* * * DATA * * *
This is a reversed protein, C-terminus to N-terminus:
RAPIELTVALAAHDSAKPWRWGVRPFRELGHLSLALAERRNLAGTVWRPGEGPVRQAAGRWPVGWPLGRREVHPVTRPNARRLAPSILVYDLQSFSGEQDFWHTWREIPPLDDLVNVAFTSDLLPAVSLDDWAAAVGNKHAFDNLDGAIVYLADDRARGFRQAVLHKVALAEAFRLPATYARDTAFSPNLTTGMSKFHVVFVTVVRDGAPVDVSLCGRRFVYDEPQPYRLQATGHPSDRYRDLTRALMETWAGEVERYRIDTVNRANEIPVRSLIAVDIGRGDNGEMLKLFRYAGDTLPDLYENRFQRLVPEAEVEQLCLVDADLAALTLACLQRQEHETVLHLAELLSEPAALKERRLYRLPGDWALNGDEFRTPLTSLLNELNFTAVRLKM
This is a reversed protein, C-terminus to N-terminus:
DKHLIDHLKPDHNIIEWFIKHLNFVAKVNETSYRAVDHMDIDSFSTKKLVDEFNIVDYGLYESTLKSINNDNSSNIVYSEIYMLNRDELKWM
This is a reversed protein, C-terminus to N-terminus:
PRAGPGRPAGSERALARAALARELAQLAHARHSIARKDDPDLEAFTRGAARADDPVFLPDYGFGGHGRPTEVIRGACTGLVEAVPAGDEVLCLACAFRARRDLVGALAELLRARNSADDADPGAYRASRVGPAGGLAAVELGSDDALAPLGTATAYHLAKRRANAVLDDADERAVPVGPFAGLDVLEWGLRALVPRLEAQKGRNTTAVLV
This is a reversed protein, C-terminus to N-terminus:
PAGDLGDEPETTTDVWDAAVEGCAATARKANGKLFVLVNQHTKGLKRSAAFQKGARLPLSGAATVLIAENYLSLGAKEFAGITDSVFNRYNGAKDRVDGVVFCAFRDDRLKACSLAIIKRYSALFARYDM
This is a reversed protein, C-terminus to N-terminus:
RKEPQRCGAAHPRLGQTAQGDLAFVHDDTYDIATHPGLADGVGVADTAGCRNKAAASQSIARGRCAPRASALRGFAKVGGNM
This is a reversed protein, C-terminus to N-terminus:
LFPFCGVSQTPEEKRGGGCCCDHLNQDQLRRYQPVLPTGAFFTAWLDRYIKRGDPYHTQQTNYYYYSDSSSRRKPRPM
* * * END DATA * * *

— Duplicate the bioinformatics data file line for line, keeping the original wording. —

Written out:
This is a reversed protein, C-terminus to N-terminus:
RAPIELTVALAAHDSAKPWRWGVRPFRELGHLSLALAERRNLAGTVWRPGEGPVRQAAGRWPVGWPLGRREVHPVTRPNARRLAPSILVYDLQSFSGEQDFWHTWREIPPLDDLVNVAFTSDLLPAVSLDDWAAAVGNKHAFDNLDGAIVYLADDRARGFRQAVLHKVALAEAFRLPATYARDTAFSPNLTTGMSKFHVVFVTVVRDGAPVDVSLCGRRFVYDEPQPYRLQATGHPSDRYRDLTRALMETWAGEVERYRIDTVNRANEIPVRSLIAVDIGRGDNGEMLKLFRYAGDTLPDLYENRFQRLVPEAEVEQLCLVDADLAALTLACLQRQEHETVLHLAELLSEPAALKERRLYRLPGDWALNGDEFRTPLTSLLNELNFTAVRLKM
This is a reversed protein, C-terminus to N-terminus:
DKHLIDHLKPDHNIIEWFIKHLNFVAKVNETSYRAVDHMDIDSFSTKKLVDEFNIVDYGLYESTLKSINNDNSSNIVYSEIYMLNRDELKWM
This is a reversed protein, C-terminus to N-terminus:
PRAGPGRPAGSERALARAALARELAQLAHARHSIARKDDPDLEAFTRGAARADDPVFLPDYGFGGHGRPTEVIRGACTGLVEAVPAGDEVLCLACAFRARRDLVGALAELLRARNSADDADPGAYRASRVGPAGGLAAVELGSDDALAPLGTATAYHLAKRRANAVLDDADERAVPVGPFAGLDVLEWGLRALVPRLEAQKGRNTTAVLV
This is a reversed protein, C-terminus to N-terminus:
PAGDLGDEPETTTDVWDAAVEGCAATARKANGKLFVLVNQHTKGLKRSAAFQKGARLPLSGAATVLIAENYLSLGAKEFAGITDSVFNRYNGAKDRVDGVVFCAFRDDRLKACSLAIIKRYSALFARYDM
This is a reversed protein, C-terminus to N-terminus:
RKEPQRCGAAHPRLGQTAQGDLAFVHDDTYDIATHPGLADGVGVADTAGCRNKAAASQSIARGRCAPRASALRGFAKVGGNM
This is a reversed protein, C-terminus to N-terminus:
LFPFCGVSQTPEEKRGGGCCCDHLNQDQLRRYQPVLPTGAFFTAWLDRYIKRGDPYHTQQTNYYYYSDSSSRRKPRPM